GreenHero Tzeporah Berman, who we are currently featuring on our home page, recently wrote an Opinion piece for the Globe and Mail from Durban, South Africa where she was attending the United Nations climate change negotiations.

Tzeporah praises the advancements made in a “cleaner, safer and more stable economy.” She also criticizes Canada’s loyalty to oil and reminds us of the urgent need to act on climate change.

As you can see in her piece, Tzeporah is a passionate writer. If you’d like to read more of her writing, check out her recently released first book This Crazy Time.

Tzeporah Berman

Check out our latest newsletter to see Tzeporah’s campaign and our retrospective post on the work of our Heroes’ work in 2011!

Also, if you haven’t done so already, please fill out the CineFocus online survey to help this production company enhance its productions and understand how online activities can lead to participation in environmental initiatives. The deadline for completing the survey is January 7, 2012!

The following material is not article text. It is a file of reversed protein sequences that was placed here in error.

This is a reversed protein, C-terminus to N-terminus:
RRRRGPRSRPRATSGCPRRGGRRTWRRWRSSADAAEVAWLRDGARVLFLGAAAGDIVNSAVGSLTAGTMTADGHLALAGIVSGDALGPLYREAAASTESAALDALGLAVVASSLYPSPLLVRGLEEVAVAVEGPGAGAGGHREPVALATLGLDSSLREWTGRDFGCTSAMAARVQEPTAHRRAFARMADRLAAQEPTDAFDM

Credit : Justine Warrington

By John Bessai

Sometimes you remember details about an experience long afterwards once something jars your memory.

I met Emily Hunter I thought for the first time when she gave a speech to some high school students in September 2010. Below is a video of the event:

[youtube]http://www.youtube.com/watch?v=GZpWFCjQlPE[/youtube]

But after she gave her speech that day I realized that I had actually met Emily over 15 years ago one sunny afternoon in the suburbs of Toronto.

I was working on a video acknowledging the 25th anniversary of GreenPeace and was over at her Father’s house with a camera crew.